Providing feedback on a regular basis is a must do. Consider new ways to change the attitudes and behaviours of employees when doing so. For example, if the feedback to be given is negative, desist from telling employees with authority as employees are stressed already. For example, having to deal with a worker’s safety requirement of wearing hats, it’s not about using authority to enforce the same but a different approach like asking them whether they are comfortable with their hats or if they fit properly may be a better approach. Gently remind them in a pleasant way the purpose of these hats as protective tools. This will yield compliance without resentment or emotional upset. I would like to refer to the studies by B.F Skinner the psychologist. These proved that an animal when rewarded for good behaviour will learn much more rapidly and retain what it learns far more effectively than an animal punished for bad behaviour. Equally with human beings when we criticise, we do not make lasting changes but instead incur resentment. In as much as human beings’ thirst for approval, managers should note they dread condemnation. Never tell your employees that they should feel lucky to have a job during an economic downturn. Operating on a sense of gratitude is even a bigger threat to wining the heart of employees.

Also give robust constructive feedback that is focused on issues and give guidance to employees. Remember what Abraham Lincoln once said, do not criticise someone, they are just what we would be under similar circumstances. Leaders need to realise that criticisms are like homing pigeons. They always return home. The employees we correct and condemn will probably justify and condemn us in return.

Keep encouraging the development of employees. Developing employees may be the last thing for most managers right now. You need however to position your employees for good times when they return. This also gives a sense of continuity and hope which in turn will help ease the stress and anxiety that employees feel.

Also give people the opportunities to do what they can best and always let them know what you expect of them. Employees are constantly being bombarded by bad economic news and they can easily become distracted and lose trail. By communicating regularly even those roles you think are implied and understood, you keep them on track and focussed.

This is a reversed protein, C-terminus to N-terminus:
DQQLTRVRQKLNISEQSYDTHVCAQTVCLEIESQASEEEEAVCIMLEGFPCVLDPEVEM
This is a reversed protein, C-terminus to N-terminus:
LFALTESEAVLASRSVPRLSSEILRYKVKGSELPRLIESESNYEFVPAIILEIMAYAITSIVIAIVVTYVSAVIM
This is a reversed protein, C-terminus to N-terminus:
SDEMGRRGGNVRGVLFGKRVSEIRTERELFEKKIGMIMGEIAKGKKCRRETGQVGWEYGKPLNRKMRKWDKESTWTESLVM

Such challenging times and the constant changes organisations now face call for continuous review of Human Resources strategy and policies. The focus should be on ensuring organisational competitiveness and sustainability during the economic crises and any changes in general.

It is very natural for employees to be fearful when economic times are uncertain. That fear paralyses them. The antidote to fear in today’s economic circumstances is stability and security which are elusive. Employees tend to feel managers are stonewalling and sugar-coating challenges being faced in the workplace making them more fearful. As managers we have to strive to be candid and honest in all our dealings with employees. In conclusion, it is important to remember that organisations’ competitiveness depends on staff engagement.

Emmanuel Jinda is the Managing Consultant of PROSERVE Consulting Group, a leading supplier of Professional Human Resources and Management services locally, regionally and internationally. He can be contacted at Tel: 263 773004143 or 263 242 772778 or visit our website at

Tips for effective employee recognition

A lot has been written on employee recognition programmes. How organisations should implement them depends on your company needs. Efforts should also be made to try and understand what motivates your team. When employee recognition systems are used correctly, they reinforce and enrich organisation culture. It then follows that effective recognition systems make employees engaged.

People cherish the idea of being needed. Think of the times you have stopped to ask directions. A person may even repeat the directions a couple of times to make sure you get it. We all like to be experts even if it’s for a moment. Being recognised gives one a sense of superiority and accomplishment which translates into a sense of self-worth. For leadership, it is not a sign of weakness to let others know you value them. It is actually a sign of security and strength. If anything, when people feel needed, they are far more productive and creative.

Practically effective recognition systems involve promoting high performance, improvements, availing opportunities and giving guidance. Employees operating in this environment are known for: